Breakfast Briefing: Five things for PR pros to know Monday morning

PRWeek Hall of Fame gala tonight; Peleton holiday commercial woman speaks out; Plan for the Agency Business Report; Peace Prize winner shuns the press; Steve Barrett discusses lessons from P&G.

Tonight is the night; the evening of PRWeek’s annual Hall of Fame gala, held to honor those who have made outstanding contributions to the profession of PR. Friends, family and colleagues of the honorees, as well as others will experience one of the most wonderful nights on the PR calendar. This year’s Hall of Fame honorees are: Martha Boudreau, EVP & chief communications & marketing officer, AARP; Tony Cervone, SVP, global communications, General Motors; Richard Edelman, president & CEO, Edelman; Aedhmar Hynes, chair, Page; Michelle Moore, CCO, American Civil Liberties Union; Andy Polansky, chairman & CEO, Constituency Management Group; executive chairman, Weber Shandwick.

The woman in the Peleton holiday commercial that was critiqued as creepy, sexist, and classist  has spoken out. In a statement actress Monica Ruiz said "I was happy to accept a job opportunity earlier this year from Peloton and the team was lovely to work with," she wrote. "Although I’m an actress, I am not quite comfortable being in [the] spotlight and I’m terrible on social media. So to say I was shocked and overwhelmed by the attention this week (especially the negative) is an understatement." Ruiz has since appeared in another viral ad — one that mocks the Peloton ad — this time for Ryan Reynolds’ Aviation Gin. (NBC)

We are already planning for next year's Agency Business Report. Tell us why your agency should be profiled. And are there any features or elements you want to see in the report? Email: juliann.nelson@haymarketmedia.com. Here is our ABR 2019, if you missed it.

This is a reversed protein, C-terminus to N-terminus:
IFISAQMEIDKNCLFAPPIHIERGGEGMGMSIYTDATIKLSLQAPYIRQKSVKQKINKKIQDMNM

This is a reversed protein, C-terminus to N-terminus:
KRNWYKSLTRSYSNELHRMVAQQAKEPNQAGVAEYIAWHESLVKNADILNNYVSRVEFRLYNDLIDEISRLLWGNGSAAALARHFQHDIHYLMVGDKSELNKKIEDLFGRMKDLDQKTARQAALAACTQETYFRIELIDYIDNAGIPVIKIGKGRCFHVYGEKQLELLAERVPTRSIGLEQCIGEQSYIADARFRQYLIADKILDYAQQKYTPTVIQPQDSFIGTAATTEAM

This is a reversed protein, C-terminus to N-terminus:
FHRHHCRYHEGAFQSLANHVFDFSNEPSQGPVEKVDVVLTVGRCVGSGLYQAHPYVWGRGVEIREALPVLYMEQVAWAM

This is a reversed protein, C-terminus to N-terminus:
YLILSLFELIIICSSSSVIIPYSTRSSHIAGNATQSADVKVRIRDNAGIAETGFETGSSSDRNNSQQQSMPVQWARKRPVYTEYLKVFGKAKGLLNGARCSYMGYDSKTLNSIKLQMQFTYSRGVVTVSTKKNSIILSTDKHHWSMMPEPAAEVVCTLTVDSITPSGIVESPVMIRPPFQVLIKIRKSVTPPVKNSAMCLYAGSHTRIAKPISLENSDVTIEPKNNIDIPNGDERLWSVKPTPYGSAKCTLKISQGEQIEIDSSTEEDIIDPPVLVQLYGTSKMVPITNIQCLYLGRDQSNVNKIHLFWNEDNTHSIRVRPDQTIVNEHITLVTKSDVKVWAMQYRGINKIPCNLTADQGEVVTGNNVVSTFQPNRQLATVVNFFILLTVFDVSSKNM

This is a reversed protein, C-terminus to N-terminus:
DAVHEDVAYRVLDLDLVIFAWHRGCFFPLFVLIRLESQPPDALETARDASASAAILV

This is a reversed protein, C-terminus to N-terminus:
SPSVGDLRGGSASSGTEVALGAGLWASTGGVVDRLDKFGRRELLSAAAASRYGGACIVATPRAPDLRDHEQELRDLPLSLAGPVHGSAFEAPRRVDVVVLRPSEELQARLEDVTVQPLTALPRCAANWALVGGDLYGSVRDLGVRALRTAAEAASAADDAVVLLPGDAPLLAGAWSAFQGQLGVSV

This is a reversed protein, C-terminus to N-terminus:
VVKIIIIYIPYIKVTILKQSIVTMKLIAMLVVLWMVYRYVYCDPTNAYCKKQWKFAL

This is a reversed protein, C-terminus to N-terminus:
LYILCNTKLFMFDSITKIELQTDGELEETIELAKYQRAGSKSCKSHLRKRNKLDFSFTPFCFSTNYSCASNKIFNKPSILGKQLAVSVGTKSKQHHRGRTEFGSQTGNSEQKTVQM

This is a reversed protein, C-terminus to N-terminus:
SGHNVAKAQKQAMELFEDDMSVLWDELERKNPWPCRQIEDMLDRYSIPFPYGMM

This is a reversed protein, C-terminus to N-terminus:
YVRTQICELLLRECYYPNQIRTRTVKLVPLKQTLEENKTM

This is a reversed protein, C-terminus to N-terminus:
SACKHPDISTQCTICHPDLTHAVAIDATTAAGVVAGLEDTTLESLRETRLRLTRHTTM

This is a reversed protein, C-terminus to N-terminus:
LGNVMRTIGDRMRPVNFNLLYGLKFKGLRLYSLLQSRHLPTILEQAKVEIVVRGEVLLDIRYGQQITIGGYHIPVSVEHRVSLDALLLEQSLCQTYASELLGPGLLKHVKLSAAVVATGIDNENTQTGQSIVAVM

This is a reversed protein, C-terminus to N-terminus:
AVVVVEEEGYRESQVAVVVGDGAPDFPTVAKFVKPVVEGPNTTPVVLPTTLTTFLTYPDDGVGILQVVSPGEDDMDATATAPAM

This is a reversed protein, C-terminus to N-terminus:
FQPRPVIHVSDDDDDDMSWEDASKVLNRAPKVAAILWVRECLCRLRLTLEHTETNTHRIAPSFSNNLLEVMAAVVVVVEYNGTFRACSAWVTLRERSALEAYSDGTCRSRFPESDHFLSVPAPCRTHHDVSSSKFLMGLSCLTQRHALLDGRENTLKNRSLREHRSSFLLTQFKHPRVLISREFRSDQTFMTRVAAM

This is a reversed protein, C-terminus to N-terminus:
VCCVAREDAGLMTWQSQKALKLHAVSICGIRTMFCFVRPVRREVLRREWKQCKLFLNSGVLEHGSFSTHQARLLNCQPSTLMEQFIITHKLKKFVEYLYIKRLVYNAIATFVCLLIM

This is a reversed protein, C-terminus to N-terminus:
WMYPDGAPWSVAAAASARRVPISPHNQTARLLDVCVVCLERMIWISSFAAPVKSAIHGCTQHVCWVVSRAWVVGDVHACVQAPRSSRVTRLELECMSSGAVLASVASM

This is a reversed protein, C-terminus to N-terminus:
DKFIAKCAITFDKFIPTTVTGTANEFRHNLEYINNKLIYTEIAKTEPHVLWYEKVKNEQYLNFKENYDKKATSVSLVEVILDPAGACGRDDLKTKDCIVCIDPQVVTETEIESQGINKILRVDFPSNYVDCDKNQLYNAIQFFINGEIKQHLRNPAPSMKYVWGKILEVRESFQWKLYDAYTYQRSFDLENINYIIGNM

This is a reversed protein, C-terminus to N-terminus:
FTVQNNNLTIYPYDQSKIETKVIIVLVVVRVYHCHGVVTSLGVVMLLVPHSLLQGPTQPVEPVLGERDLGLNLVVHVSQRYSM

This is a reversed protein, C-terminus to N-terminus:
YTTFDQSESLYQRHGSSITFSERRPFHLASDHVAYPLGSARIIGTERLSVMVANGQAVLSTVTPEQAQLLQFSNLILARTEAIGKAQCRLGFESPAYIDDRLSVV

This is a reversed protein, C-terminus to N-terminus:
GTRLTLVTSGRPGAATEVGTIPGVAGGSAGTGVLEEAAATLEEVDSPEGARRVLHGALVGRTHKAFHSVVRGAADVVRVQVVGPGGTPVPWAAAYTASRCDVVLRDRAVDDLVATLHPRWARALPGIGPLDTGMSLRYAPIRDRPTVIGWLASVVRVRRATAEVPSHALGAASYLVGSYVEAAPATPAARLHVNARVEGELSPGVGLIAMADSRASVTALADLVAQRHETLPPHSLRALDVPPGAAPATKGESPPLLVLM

PRWeek's Steve Barrett's recent blog discussed Procter & Gamble chief brand officer Marc Pritchard's work at the CPG giant. Lessons from the world's largest marketer include addressing disruption by disrupting and moving from mass blasting to more precise one-on-one outreach.

This year’s Nobel Peace Prize winner, Ethio­pian Prime minister Abiy Ahmed, refuses to talk to the press at ceremonies surrounding the honor. Ahmed was a controversial choice, the Washington Post reports. While he helped create a peace deal with neighboring country Eritrea, more people in Ethi­o­pia have been displaced from their homes in his first year in office than in any other country. Ahmed won’t even answer questions from children at a Save the Children event. Embarrassed Nobel officials are attempting to change his mind. "There are no parallel situations, as far as I know," said Henrik Urdal, research director at the Peace Research Institute. "It is understandable that Abiy is a busy head of state, and that he might not be able to participate in every event, but to decline all of them —a busy schedule of course cannot be the only explanation."

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